Little Hope for Change

Obama's hit the same post-election malaise as his predecessor.

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President Barack Obama is seen through the backstage curtains during his speech at the Jerusalem Convention Center in Jerusalem, Israel, Thursday, March 21, 2013.
President Barack Obama is seen through the backstage curtains during his speech Thursday at the Jerusalem Convention Center in Jerusalem, Israel.

Like flowers across much of the country this spring, bright spots seem to be few and far between these days. (Florida Gulf Coast University's inspired play has to be counted as one of them.)

Although unemployment has ticked down, housing prices have risen, and the stock market has soared, economic pessimism also grew this past month. According to a recent Pew Research Center report, only 25 percent of Americans "expect economic conditions to be better a year from now, while nearly a third (32 percent) say conditions will be worse." A plurality (41 percent) expects conditions to be the same—no change.

[See a collection of political cartoons on the economy.]

Along with this general decline in the public's economic outlook, President Obama's job approval rating has also fallen to 47 percet, which is "comparable to George W. Bush's (45 percet) at the same point early in his second term." The President's second term honeymoon appears to be over. But what New York Times analyst Nate Silver ("it is not clear what is causing the decline") doesn't seem to understand is that this was all perfectly predictable given Obama's re-election campaign.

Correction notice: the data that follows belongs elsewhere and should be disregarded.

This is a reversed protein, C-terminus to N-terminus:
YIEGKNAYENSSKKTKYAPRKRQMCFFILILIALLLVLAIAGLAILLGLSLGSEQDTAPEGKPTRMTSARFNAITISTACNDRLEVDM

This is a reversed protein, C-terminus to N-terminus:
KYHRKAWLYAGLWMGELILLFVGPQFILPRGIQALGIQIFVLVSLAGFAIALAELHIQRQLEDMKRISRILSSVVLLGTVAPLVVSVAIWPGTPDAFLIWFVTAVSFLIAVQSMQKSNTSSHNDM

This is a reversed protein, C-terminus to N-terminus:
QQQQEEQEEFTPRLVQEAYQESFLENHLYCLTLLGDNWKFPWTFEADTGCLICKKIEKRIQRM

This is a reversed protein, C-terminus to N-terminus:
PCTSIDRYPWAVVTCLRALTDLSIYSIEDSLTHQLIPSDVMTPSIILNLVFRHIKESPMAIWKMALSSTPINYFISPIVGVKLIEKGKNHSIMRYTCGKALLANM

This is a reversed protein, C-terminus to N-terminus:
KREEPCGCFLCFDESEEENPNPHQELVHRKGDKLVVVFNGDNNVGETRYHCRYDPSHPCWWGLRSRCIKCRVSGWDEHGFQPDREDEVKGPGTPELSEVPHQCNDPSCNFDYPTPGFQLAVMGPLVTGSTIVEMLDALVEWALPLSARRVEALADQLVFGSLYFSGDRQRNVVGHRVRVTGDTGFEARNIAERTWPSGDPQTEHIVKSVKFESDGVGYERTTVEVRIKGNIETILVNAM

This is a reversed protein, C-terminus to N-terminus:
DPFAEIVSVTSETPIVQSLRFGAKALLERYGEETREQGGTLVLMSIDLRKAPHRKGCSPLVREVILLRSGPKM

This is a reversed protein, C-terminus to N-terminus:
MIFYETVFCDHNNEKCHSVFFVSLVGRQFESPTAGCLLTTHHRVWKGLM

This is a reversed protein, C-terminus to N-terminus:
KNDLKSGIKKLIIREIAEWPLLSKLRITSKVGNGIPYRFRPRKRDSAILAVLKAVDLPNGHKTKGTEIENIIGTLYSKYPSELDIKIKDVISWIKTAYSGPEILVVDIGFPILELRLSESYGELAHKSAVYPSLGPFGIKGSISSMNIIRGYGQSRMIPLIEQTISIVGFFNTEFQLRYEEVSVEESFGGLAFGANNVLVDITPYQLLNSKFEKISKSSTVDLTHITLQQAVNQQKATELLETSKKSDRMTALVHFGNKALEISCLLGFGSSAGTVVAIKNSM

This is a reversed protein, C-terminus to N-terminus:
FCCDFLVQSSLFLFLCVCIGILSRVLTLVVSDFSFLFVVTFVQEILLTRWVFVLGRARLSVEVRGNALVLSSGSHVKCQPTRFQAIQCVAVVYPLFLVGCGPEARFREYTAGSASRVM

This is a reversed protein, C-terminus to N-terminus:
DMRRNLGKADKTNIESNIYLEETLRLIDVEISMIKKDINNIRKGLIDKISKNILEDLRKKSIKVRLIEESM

Obama's approval mirrors Bush's approval because, like Bush, Obama ran a re-election campaign predicated on one message: "Be afraid: the other guy is much worse."

We were told by Bush in 2004 that then-Senator John Kerry (now, Secretary of State) didn't have the "right stuff" to combat terrorism and conduct two wars; we were told by Obama this time around that former Bain CEO and 2002 Olympics financial savior Mitt Romney didn't possess the "right heart" to foster an economic recovery for all. Both former Massachusetts officials were negatively framed as unprincipled politicians and untrustworthy individuals, wholly unsuitable for the presidency.

These campaigns motivated voters and spurred turnout by stoking a fear of the unknown throughout the electorate--for "change" doesn't always translate into change for the good. The 2012 elections affirmed the status quo.

[Check out our editorial cartoons on President Obama.]

But November now seems like a distant memory. Americans are beginning to realize that while they chose the lesser of two evils, they're still not in a great situation. Fear has given way to disillusionment, and most know that with divided government and the next election more than a year away, they have little reason to hope for any change.

The moral of this story is that you get what you campaign on. By 2006, the public's disillusionment had turned to disgust and Bush had lost his Republican majorities in Congress. Looks like this pattern may well repeat itself in 2014. In other words, no change—except, of course, the majority party in the Senate.

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